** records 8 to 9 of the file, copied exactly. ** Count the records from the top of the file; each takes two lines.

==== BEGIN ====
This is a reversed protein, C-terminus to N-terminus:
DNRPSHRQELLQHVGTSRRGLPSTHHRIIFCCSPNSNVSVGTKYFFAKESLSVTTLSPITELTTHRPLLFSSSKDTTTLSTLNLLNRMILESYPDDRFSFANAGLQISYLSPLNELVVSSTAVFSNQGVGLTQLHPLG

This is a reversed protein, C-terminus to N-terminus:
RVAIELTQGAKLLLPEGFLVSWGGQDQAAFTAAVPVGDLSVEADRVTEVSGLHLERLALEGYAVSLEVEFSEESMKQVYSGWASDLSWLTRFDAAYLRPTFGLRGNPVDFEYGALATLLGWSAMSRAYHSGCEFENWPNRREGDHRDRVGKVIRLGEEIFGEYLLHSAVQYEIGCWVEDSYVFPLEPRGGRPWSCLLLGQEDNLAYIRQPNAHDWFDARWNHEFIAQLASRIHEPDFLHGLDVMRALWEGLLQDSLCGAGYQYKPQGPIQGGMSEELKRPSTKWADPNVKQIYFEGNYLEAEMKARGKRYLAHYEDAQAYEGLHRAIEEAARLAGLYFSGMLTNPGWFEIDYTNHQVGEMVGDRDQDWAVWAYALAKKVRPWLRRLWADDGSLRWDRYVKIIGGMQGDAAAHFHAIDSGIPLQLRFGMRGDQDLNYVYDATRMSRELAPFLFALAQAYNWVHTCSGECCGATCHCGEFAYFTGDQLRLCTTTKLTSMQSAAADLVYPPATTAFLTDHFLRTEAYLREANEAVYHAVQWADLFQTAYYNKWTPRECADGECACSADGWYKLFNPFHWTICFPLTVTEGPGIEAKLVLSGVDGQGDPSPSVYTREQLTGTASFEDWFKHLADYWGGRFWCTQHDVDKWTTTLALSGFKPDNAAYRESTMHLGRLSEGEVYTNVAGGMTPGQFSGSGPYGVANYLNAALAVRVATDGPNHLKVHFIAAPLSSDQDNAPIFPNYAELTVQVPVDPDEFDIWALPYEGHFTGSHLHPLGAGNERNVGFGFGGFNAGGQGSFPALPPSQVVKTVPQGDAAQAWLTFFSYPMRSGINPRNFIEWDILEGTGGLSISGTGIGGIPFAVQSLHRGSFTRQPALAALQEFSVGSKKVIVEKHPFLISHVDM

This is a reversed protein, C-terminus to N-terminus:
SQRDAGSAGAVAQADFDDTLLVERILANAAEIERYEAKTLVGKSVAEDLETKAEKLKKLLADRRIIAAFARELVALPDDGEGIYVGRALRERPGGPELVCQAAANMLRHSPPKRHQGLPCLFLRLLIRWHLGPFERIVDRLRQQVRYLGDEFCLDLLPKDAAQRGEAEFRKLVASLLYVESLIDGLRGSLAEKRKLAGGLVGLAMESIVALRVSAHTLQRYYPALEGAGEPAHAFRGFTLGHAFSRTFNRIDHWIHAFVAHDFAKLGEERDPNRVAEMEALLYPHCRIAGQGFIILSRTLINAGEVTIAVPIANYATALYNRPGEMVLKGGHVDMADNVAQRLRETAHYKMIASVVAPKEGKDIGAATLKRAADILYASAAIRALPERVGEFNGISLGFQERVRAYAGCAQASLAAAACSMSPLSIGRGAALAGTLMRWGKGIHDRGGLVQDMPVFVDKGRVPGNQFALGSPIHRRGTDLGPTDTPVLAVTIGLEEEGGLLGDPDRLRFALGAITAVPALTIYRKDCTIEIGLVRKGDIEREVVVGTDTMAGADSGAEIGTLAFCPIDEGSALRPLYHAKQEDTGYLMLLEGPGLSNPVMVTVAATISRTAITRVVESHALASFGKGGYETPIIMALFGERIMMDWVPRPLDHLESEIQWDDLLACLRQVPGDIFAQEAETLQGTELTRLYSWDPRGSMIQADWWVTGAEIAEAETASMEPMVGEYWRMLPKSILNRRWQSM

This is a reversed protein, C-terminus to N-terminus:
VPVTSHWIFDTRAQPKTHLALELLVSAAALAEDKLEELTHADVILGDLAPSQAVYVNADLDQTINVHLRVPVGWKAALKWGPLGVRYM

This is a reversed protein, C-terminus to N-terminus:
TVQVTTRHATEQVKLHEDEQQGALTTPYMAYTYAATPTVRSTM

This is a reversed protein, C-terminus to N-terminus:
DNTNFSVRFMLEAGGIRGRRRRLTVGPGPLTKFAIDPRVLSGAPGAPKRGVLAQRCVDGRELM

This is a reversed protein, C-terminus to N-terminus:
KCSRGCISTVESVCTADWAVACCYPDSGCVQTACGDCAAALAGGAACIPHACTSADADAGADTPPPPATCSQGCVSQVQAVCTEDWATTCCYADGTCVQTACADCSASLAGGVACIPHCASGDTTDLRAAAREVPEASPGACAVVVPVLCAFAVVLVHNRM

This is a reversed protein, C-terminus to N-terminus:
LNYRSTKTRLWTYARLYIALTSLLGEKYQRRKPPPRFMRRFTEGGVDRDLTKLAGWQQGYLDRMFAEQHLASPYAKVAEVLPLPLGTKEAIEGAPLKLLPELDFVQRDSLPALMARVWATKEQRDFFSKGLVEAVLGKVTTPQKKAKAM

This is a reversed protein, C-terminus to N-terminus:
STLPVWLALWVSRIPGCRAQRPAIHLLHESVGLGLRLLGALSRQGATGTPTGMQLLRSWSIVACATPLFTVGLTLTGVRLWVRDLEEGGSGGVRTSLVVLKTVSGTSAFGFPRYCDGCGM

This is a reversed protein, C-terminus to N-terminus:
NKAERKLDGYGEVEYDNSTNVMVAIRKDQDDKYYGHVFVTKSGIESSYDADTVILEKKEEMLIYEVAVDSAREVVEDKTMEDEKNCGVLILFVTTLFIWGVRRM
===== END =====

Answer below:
This is a reversed protein, C-terminus to N-terminus:
LNYRSTKTRLWTYARLYIALTSLLGEKYQRRKPPPRFMRRFTEGGVDRDLTKLAGWQQGYLDRMFAEQHLASPYAKVAEVLPLPLGTKEAIEGAPLKLLPELDFVQRDSLPALMARVWATKEQRDFFSKGLVEAVLGKVTTPQKKAKAM

This is a reversed protein, C-terminus to N-terminus:
STLPVWLALWVSRIPGCRAQRPAIHLLHESVGLGLRLLGALSRQGATGTPTGMQLLRSWSIVACATPLFTVGLTLTGVRLWVRDLEEGGSGGVRTSLVVLKTVSGTSAFGFPRYCDGCGM